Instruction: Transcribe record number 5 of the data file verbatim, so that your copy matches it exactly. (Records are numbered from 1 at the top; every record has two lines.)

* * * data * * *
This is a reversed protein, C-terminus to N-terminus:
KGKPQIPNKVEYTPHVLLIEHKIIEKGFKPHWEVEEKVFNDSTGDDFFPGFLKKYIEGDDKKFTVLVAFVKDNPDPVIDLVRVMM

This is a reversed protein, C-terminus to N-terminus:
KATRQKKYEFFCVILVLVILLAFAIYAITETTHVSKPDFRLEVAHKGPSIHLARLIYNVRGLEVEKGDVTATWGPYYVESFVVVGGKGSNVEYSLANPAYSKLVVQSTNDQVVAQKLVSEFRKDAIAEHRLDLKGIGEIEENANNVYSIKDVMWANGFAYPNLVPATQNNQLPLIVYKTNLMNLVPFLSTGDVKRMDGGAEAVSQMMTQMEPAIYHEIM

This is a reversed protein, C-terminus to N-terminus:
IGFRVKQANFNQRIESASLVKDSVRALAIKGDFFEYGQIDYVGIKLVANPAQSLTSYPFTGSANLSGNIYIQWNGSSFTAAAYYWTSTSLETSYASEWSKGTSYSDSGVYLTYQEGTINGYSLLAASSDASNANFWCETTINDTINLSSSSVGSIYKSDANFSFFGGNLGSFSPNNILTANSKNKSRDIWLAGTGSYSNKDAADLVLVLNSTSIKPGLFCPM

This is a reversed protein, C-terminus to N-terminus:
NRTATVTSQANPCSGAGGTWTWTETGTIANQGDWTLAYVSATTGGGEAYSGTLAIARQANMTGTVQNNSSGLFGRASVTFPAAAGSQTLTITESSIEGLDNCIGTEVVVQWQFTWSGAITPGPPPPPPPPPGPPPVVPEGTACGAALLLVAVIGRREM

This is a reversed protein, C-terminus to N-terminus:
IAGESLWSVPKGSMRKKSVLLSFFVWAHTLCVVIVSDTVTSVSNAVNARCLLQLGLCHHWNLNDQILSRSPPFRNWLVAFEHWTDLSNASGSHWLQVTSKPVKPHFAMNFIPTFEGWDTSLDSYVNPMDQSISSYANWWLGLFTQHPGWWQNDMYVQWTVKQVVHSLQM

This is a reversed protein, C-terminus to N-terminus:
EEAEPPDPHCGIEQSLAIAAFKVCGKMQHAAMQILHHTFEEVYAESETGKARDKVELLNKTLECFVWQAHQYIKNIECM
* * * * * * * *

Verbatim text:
This is a reversed protein, C-terminus to N-terminus:
IAGESLWSVPKGSMRKKSVLLSFFVWAHTLCVVIVSDTVTSVSNAVNARCLLQLGLCHHWNLNDQILSRSPPFRNWLVAFEHWTDLSNASGSHWLQVTSKPVKPHFAMNFIPTFEGWDTSLDSYVNPMDQSISSYANWWLGLFTQHPGWWQNDMYVQWTVKQVVHSLQM